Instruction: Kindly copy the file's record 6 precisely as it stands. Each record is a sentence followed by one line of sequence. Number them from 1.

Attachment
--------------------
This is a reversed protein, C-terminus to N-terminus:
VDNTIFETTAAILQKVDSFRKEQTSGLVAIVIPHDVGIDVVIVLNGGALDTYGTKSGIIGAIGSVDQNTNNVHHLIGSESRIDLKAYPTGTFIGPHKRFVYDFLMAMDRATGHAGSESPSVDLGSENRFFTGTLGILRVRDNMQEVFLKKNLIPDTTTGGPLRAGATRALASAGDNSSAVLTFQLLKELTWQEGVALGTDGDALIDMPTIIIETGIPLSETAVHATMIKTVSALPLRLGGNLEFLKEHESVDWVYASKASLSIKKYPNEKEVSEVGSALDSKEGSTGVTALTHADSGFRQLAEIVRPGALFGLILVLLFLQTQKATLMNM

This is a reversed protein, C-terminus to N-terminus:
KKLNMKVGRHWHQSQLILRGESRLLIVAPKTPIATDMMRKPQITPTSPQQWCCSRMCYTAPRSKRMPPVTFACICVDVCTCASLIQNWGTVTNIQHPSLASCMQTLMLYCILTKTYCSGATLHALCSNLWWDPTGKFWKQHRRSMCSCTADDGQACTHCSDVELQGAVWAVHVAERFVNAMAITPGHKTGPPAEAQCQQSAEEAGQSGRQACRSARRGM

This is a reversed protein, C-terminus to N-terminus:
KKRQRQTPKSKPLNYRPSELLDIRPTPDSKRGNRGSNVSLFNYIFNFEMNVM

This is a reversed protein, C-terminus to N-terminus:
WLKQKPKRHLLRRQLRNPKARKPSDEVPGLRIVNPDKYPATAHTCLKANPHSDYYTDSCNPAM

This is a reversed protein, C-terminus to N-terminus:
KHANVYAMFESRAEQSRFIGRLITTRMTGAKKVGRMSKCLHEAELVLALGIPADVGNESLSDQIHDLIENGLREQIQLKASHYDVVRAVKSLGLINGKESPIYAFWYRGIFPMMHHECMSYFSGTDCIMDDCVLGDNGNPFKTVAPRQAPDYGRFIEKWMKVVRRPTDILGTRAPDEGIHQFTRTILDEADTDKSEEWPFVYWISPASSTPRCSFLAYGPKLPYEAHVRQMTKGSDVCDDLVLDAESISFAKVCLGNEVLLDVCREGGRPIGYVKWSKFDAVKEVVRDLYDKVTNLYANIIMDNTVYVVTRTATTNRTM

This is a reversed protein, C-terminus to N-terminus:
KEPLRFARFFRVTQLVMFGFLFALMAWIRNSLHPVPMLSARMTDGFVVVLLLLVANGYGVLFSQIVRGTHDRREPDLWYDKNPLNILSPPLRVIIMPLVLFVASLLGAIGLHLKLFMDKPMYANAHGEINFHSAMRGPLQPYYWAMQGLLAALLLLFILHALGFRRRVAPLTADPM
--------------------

This is a reversed protein, C-terminus to N-terminus:
KEPLRFARFFRVTQLVMFGFLFALMAWIRNSLHPVPMLSARMTDGFVVVLLLLVANGYGVLFSQIVRGTHDRREPDLWYDKNPLNILSPPLRVIIMPLVLFVASLLGAIGLHLKLFMDKPMYANAHGEINFHSAMRGPLQPYYWAMQGLLAALLLLFILHALGFRRRVAPLTADPM